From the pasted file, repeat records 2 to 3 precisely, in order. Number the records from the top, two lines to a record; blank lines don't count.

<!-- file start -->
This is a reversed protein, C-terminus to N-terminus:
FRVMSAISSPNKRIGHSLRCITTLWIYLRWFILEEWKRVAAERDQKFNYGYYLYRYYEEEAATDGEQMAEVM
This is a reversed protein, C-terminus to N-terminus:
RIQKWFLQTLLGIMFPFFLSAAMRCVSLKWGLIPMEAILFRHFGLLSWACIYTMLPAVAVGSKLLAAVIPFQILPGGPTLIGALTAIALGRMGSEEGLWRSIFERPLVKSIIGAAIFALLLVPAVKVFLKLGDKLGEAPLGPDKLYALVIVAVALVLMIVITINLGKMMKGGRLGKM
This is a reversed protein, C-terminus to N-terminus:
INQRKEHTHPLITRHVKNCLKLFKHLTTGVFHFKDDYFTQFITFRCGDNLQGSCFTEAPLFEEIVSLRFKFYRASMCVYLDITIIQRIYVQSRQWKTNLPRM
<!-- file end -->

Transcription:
This is a reversed protein, C-terminus to N-terminus:
RIQKWFLQTLLGIMFPFFLSAAMRCVSLKWGLIPMEAILFRHFGLLSWACIYTMLPAVAVGSKLLAAVIPFQILPGGPTLIGALTAIALGRMGSEEGLWRSIFERPLVKSIIGAAIFALLLVPAVKVFLKLGDKLGEAPLGPDKLYALVIVAVALVLMIVITINLGKMMKGGRLGKM
This is a reversed protein, C-terminus to N-terminus:
INQRKEHTHPLITRHVKNCLKLFKHLTTGVFHFKDDYFTQFITFRCGDNLQGSCFTEAPLFEEIVSLRFKFYRASMCVYLDITIIQRIYVQSRQWKTNLPRM